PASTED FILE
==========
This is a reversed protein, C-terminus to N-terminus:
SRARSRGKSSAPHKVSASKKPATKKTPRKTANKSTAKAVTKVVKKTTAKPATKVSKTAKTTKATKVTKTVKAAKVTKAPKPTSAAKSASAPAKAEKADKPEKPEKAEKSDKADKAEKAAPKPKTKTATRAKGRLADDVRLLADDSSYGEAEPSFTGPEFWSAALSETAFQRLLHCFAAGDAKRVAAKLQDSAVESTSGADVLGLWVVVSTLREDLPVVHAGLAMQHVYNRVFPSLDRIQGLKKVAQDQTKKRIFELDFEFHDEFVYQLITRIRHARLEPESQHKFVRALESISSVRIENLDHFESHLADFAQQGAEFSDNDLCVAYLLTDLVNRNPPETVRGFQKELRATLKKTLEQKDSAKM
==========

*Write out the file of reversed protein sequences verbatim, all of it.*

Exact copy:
This is a reversed protein, C-terminus to N-terminus:
SRARSRGKSSAPHKVSASKKPATKKTPRKTANKSTAKAVTKVVKKTTAKPATKVSKTAKTTKATKVTKTVKAAKVTKAPKPTSAAKSASAPAKAEKADKPEKPEKAEKSDKADKAEKAAPKPKTKTATRAKGRLADDVRLLADDSSYGEAEPSFTGPEFWSAALSETAFQRLLHCFAAGDAKRVAAKLQDSAVESTSGADVLGLWVVVSTLREDLPVVHAGLAMQHVYNRVFPSLDRIQGLKKVAQDQTKKRIFELDFEFHDEFVYQLITRIRHARLEPESQHKFVRALESISSVRIENLDHFESHLADFAQQGAEFSDNDLCVAYLLTDLVNRNPPETVRGFQKELRATLKKTLEQKDSAKM